Our Story What We Do
History of Organization
Hot Docs Canadian International Documentary Festival is North America’s largest documentary festival, conference and market, held annually in Toronto at the end of April. Each year, the Festival presents a selection of more than 200 cutting-edge documentaries from Canada and around the globe. Through its industry programs, Hot Docs also provides a full range of professional development, marketing and networking opportunities for documentary professionals.
Over the past few years, Hot Docs has created a distinct role for itself within the documentary world and has established itself as a key cultural event. Our international list of supporters and participants represent over 50 countries. Year after year, Hot Docs has witnessed significant increases in film submissions, public attendance, youth participation, media coverage and industry delegate registrations.
In 2012, Hot Docs and the Blue Ice Group partnered to revive the historical Bloor Cinema, located in Toronto’s vibrant Annex neighbourhood. Operated and programmed by Hot Docs, the Bloor Hot Docs Cinema is now a year-round home for first-run Canadian and international documentaries, as well as special documentary presentations and showcases. Continuing its longstanding role as a community cinema, it is also host to many of the city’s independent film festivals, offering audiences diverse repertory and specialized programming.
Accolades and Accomplishments
- Hot Docs is North America’s largest documentary festival, conference and market, with an annual public attendance of over 200,000. The 11-day event features 450+ public screenings of 200+ films on 17 screens across Toronto;
- The Bloor Hot Docs Cinema has a regular audience of 400,000 per year, and over 4,700 Cinema members;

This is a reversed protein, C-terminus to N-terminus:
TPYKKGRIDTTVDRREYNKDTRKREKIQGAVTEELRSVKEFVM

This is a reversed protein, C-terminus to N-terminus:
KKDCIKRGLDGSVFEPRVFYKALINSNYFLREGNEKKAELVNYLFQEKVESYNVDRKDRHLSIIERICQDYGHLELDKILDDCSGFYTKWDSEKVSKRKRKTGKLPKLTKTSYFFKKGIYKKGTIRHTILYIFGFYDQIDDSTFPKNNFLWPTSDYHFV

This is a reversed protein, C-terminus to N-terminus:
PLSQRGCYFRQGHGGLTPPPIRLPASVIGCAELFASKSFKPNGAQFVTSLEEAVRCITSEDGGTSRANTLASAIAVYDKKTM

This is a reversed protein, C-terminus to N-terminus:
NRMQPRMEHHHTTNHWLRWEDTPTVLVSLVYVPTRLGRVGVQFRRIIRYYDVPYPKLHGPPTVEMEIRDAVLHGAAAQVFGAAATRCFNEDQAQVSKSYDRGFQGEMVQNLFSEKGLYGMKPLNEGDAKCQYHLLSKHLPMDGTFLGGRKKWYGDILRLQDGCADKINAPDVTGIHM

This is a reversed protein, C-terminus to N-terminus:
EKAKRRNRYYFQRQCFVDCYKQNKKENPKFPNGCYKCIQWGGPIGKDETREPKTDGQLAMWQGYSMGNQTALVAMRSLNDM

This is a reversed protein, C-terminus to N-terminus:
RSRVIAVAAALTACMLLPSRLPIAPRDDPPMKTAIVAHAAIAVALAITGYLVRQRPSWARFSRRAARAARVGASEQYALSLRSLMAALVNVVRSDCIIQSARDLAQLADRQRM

- Youth participation in our Docs for Schools program engages over 87,000 students from 450+ schools across Ontario;
- Hot Docs provides $152,000 worth of free tickets for daytime screenings to students and seniors throughout the duration of the Hot Docs Festival;
- The Doc Shop enables leading film and television buyers to screen over 1,500 docs on an online interactive platform created by Hot Docs;
- Hot Docs has a dedicated volunteer base of over 700 passionate documentary fans with a 50.1% return rate;
- To help access new communities, Hot Docs works with over 40 community partners to co-present films throughout the Festival. Similarly, the Cinema hosts many smaller independent film festivals in Toronto, engaging an even wider demographic;
- Hot Docs presents the monthly screening and discussion series Doc Soup to audiences in Toronto, Vancouver, Calgary, and Winnipeg, providing year-round opportunities to view and discuss contemporary documentaries;
- Hot Docs provides over $6,000,000 in production funds though initiatives such as the Shaw Media-Hot Docs Funds, Hot Docs-Blue Ice Group Documentary Fund and the CrossCurrents Doc Fund. The Shaw Media-Hot Docs Fund has supported 137 Canadian documentary projects with over $3,000,000 in grants and no-interest loans to date. The Hot Docs-Blue Ice Group Documentary Fund has provided 32 African projects with a total of $501,000 in development and production grants. Since its inception in 2014, the CrossCurrents Doc Fund has awarded $20,000 to filmmakers from historically underrepresented or marginalized communities;
- Hot Docs has been selected as a finalist for the Premier’s Award for Excellence in the Arts in 2007, 2011, and 2012.
Our Programs How We Do It
Hot Docs is dedicated to increasing community engagement and offering a wide variety of programming that attracts audiences of all ages and background. The following three programs are a source of pride for our organization as they contribute to increased community outreach, audience involvement and social impact: